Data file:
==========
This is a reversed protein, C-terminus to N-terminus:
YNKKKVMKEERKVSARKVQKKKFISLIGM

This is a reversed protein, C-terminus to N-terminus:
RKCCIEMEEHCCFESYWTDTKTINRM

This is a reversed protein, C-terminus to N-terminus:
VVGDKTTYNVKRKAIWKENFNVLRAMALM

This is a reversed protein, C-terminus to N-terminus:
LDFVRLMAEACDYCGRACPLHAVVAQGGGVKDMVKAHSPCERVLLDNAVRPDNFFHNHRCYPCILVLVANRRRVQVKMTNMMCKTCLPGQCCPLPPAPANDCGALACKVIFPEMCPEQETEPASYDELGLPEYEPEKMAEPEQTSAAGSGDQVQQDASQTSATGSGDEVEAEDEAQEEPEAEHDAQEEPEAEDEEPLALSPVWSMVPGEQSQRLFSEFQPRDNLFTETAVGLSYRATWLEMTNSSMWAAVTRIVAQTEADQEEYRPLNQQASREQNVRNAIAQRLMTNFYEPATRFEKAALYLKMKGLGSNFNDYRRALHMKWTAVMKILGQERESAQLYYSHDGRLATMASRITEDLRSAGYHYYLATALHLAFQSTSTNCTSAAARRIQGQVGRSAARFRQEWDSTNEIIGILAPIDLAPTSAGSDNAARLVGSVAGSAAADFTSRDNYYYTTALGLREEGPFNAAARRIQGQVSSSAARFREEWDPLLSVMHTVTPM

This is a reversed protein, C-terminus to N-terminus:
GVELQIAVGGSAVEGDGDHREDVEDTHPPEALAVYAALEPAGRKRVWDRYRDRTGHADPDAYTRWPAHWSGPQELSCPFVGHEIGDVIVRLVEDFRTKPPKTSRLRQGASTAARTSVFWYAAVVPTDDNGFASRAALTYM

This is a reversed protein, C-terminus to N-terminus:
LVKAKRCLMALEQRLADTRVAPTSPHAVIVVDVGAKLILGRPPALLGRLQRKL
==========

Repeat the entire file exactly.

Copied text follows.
This is a reversed protein, C-terminus to N-terminus:
YNKKKVMKEERKVSARKVQKKKFISLIGM

This is a reversed protein, C-terminus to N-terminus:
RKCCIEMEEHCCFESYWTDTKTINRM

This is a reversed protein, C-terminus to N-terminus:
VVGDKTTYNVKRKAIWKENFNVLRAMALM

This is a reversed protein, C-terminus to N-terminus:
LDFVRLMAEACDYCGRACPLHAVVAQGGGVKDMVKAHSPCERVLLDNAVRPDNFFHNHRCYPCILVLVANRRRVQVKMTNMMCKTCLPGQCCPLPPAPANDCGALACKVIFPEMCPEQETEPASYDELGLPEYEPEKMAEPEQTSAAGSGDQVQQDASQTSATGSGDEVEAEDEAQEEPEAEHDAQEEPEAEDEEPLALSPVWSMVPGEQSQRLFSEFQPRDNLFTETAVGLSYRATWLEMTNSSMWAAVTRIVAQTEADQEEYRPLNQQASREQNVRNAIAQRLMTNFYEPATRFEKAALYLKMKGLGSNFNDYRRALHMKWTAVMKILGQERESAQLYYSHDGRLATMASRITEDLRSAGYHYYLATALHLAFQSTSTNCTSAAARRIQGQVGRSAARFRQEWDSTNEIIGILAPIDLAPTSAGSDNAARLVGSVAGSAAADFTSRDNYYYTTALGLREEGPFNAAARRIQGQVSSSAARFREEWDPLLSVMHTVTPM

This is a reversed protein, C-terminus to N-terminus:
GVELQIAVGGSAVEGDGDHREDVEDTHPPEALAVYAALEPAGRKRVWDRYRDRTGHADPDAYTRWPAHWSGPQELSCPFVGHEIGDVIVRLVEDFRTKPPKTSRLRQGASTAARTSVFWYAAVVPTDDNGFASRAALTYM

This is a reversed protein, C-terminus to N-terminus:
LVKAKRCLMALEQRLADTRVAPTSPHAVIVVDVGAKLILGRPPALLGRLQRKL